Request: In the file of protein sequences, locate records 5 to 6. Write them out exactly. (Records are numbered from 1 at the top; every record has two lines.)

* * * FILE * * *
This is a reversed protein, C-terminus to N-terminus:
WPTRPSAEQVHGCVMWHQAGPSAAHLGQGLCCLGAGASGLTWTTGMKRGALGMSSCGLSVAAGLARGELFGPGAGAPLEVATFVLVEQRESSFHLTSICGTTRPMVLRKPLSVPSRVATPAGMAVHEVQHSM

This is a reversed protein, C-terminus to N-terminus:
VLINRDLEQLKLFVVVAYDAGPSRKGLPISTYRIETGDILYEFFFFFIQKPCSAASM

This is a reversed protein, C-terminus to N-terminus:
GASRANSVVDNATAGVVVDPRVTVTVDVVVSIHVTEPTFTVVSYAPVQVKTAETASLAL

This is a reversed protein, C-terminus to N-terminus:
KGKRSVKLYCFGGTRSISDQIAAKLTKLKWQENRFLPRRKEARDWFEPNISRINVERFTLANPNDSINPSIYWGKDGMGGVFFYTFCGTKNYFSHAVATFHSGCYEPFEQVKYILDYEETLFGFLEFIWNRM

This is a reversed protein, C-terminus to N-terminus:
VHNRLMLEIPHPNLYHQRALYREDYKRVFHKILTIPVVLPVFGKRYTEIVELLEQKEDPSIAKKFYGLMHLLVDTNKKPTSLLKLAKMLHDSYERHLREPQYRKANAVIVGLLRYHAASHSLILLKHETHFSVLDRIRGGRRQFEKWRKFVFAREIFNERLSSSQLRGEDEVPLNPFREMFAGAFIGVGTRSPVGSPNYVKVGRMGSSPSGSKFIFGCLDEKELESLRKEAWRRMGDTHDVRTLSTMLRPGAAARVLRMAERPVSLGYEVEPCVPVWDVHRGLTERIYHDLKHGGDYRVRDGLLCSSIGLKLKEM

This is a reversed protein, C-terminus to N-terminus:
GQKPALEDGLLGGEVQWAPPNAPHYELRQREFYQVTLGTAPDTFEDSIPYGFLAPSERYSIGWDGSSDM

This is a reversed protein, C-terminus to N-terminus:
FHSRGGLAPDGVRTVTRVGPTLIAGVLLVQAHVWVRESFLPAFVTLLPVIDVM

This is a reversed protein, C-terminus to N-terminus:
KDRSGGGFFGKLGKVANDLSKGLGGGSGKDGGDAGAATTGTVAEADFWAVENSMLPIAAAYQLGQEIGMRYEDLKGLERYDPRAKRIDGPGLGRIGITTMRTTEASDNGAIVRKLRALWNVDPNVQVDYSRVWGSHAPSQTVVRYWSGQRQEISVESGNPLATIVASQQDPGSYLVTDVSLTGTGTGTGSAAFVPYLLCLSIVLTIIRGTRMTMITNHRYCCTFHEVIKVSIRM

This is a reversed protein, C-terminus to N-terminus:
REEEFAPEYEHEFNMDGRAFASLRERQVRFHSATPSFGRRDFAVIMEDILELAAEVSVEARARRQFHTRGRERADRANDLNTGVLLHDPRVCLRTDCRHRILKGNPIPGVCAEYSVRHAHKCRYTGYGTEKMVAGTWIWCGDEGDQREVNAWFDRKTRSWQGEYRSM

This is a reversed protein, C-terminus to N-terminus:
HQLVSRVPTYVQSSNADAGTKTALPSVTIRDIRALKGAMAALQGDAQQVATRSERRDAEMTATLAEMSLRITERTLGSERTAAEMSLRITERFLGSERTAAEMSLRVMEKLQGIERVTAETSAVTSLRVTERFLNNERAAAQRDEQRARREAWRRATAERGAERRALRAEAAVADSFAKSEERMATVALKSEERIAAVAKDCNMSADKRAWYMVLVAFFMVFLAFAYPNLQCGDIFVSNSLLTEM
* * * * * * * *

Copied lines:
This is a reversed protein, C-terminus to N-terminus:
VHNRLMLEIPHPNLYHQRALYREDYKRVFHKILTIPVVLPVFGKRYTEIVELLEQKEDPSIAKKFYGLMHLLVDTNKKPTSLLKLAKMLHDSYERHLREPQYRKANAVIVGLLRYHAASHSLILLKHETHFSVLDRIRGGRRQFEKWRKFVFAREIFNERLSSSQLRGEDEVPLNPFREMFAGAFIGVGTRSPVGSPNYVKVGRMGSSPSGSKFIFGCLDEKELESLRKEAWRRMGDTHDVRTLSTMLRPGAAARVLRMAERPVSLGYEVEPCVPVWDVHRGLTERIYHDLKHGGDYRVRDGLLCSSIGLKLKEM

This is a reversed protein, C-terminus to N-terminus:
GQKPALEDGLLGGEVQWAPPNAPHYELRQREFYQVTLGTAPDTFEDSIPYGFLAPSERYSIGWDGSSDM